Protocol

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The word ‘protocol’ – pronounced with the stress on the first syllable, which rhymes with ‘flow’ or ‘grow’ – is used in two broadly different ways.

  • Protocol’ may mean: the conventions, system of rules, or code of conduct governing a particular sphere of formal or official activity, such as diplomatic relations or ceremonial occasions. Thus ‘to follow protocol’ means ‘to follow the accepted rules or conventions’. (Note that in this expression ‘protocol’ does not have an article.) However, the word has come to be used, with a similar sense, in other contexts. In medicine a protocol is either a set of rules for the conduct of a research project (to ensure that the project is scientifically valid and ethically acceptable) or a plan for the treatment of a patient; while in computing a protocol is a set of rules determining the appropriate form or format of data, especially when there is an exchange of data between different computer systems. (Note that in these latter contexts ‘protocol’ usually has the definite or indefinite article.)
  • A ’protocol’ may also be an official document of the kind that might be drawn up in the course of diplomatic activity, such as the record of an agreement, a treaty, or an amendment or annexe to a treaty. For example, the international agreement which prohibits the use in war of chemical and biological weapons is commonly referred to as the Geneva Protocol: its official title is the Protocol for the Prohibition of the Use in War of Asphyxiating, Poisonous or Other Gases, and of Bacteriological Methods of Warfare: signed at Geneva in 1925, the Protocol reaffirms and extends prohibitions contained in the Hague Declaration (1899) and the Treaty of Versailles (1919).

In Philosophy the expression ‘protocol sentence’ or ‘protocol statement’ was used by some Logical Positivists as a name for sentences which report or describe immediate experience or perception, these being one of the two basic types of sentence which Logical Positivism recognizes as verifiable and therefore as having meaning. The expression ‘protocol sentence’ is particularly associated with the German philosopher Rudolf Carnap (1891-1970), and is a translation of the German Protokollsatz. In German Protokoll means ‘record or report’ - in das Protokoll eintragen, e.g., means ‘to take the minutes (of a meeting)’ – and Protkollsätzen were so called by Carnap because they were reports or records (of experience or perception).

Be aware of a notorious forgery, the Protocols of the Elders of Zion sometimes 'The Protocols of the Learned Elders of Zion':
Parts of the Protocols of the Elders of Zion were first published in 1903, in (Tsarist) Russia. A full version was first published bv Sergei Nilus (1862-1929) in 1905, also in Russia, as Chapter 12 of The Great in the Small: The Coming of the Anti-Christ and the Rule of Satan on Earth (Velikoe v malom i antikhrist, kak blizkaia politicheskaia vozmozhnost. Zapiski pravoslavnago. The Protocols were probably created in the last decade of the nineteenth century or the first two years of the twentieth, possibly by a Ukrainian speaker, or by the Tsarist secret police. They purport to be the minutes of a series of secret meetings of Jewish leaders, and show them plotting to dominate the world. They were first conclusively shown to be forgeries in 1921, in articles by Phillip Graves in The Times of London, and, independently, by Herman Bernstein in his The History of a Lie: The Protocols of the Wise Men of Zion. Rulings that the 'Protocols' are false anti-Jewish propaganda have followed in Swiss, Russian and other courts, the United States Senate and other bodies. The millionaire car manufacturer Henry Ford (1863-1947), who had sponsored an edition of half a million copies, retracted his support and withdrew remaining copies from sale in 1927. The Nazis, who found them supportive of their own vile beliefs, disseminated them widely in the 1930s and 1940s; they are currently (2014) widely used in the dispute between Israel and Palestine, where they are quoted as evidence against Jews and the state of Israel, despite clear demonstrations of their falsity.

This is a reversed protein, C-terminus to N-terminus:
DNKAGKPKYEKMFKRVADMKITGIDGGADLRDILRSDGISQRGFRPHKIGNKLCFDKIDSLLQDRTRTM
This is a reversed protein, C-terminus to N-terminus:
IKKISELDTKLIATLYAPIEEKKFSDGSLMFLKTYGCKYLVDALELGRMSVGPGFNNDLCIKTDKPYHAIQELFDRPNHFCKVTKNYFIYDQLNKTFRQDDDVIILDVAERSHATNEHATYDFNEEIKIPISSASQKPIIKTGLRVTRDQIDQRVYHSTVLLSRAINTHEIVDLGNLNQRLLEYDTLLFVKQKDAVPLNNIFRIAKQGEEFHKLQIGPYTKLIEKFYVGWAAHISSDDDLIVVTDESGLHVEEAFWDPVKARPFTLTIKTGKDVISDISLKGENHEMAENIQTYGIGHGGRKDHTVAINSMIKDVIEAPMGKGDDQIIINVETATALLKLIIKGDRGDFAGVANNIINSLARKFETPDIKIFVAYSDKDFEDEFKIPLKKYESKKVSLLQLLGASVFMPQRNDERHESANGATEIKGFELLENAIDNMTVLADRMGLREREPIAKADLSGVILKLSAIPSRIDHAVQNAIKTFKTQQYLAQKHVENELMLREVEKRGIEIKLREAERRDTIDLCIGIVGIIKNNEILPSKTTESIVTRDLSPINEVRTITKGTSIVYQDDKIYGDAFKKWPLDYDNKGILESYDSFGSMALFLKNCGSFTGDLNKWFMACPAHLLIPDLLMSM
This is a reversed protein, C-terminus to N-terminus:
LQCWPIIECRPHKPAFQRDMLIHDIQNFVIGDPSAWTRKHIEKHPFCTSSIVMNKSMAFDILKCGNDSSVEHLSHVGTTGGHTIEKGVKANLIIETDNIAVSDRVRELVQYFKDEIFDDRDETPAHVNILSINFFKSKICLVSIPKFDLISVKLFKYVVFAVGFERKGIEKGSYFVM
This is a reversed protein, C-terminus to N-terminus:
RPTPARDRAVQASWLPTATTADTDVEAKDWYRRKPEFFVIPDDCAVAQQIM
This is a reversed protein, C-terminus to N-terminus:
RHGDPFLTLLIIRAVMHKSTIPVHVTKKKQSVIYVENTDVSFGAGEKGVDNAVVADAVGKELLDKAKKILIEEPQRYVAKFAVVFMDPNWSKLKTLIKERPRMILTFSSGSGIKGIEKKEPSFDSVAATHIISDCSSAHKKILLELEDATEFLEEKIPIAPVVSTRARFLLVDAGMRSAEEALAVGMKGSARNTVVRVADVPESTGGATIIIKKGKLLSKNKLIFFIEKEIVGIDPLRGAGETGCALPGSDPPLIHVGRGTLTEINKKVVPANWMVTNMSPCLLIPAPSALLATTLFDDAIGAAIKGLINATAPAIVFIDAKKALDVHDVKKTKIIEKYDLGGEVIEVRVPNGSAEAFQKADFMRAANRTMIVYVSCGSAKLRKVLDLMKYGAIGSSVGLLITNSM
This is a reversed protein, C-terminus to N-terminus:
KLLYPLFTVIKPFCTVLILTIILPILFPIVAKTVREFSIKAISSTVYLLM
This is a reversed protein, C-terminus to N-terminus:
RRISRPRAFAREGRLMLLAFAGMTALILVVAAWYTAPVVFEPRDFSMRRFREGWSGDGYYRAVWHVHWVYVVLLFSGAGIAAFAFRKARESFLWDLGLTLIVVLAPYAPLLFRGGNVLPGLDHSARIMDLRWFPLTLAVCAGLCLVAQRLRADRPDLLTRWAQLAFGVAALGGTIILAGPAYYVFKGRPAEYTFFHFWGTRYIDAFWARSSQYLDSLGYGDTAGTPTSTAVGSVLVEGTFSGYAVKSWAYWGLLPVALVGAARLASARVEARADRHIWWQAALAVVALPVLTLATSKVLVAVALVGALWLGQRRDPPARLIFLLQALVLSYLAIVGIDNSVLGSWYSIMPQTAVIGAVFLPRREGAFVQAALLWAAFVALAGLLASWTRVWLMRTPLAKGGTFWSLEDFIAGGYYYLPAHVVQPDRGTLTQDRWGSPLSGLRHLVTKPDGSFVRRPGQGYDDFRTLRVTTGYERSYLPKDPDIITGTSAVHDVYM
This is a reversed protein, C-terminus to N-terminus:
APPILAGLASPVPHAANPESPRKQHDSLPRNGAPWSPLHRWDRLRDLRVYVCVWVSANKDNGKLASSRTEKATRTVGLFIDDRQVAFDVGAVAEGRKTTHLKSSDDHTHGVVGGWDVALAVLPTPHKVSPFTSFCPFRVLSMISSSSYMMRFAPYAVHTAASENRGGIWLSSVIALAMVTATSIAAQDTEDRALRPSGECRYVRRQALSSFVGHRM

Etymological note: The word ‘protocol’ comes, through the Medieval Latin protocollum, from the Late Greek protocollon (a compound of protos, first, and kolla, glue). In classical antiquity a protocollon was the first sheet of a papyrus roll. The roll consisted of several sheets of papyrus glued together, and the first sheet displayed the official authentication and date of manufacture of the papyrus and indicated the contents of the roll. The original meaning of ‘protocol’ in English was ‘the first note or record of an agreement’.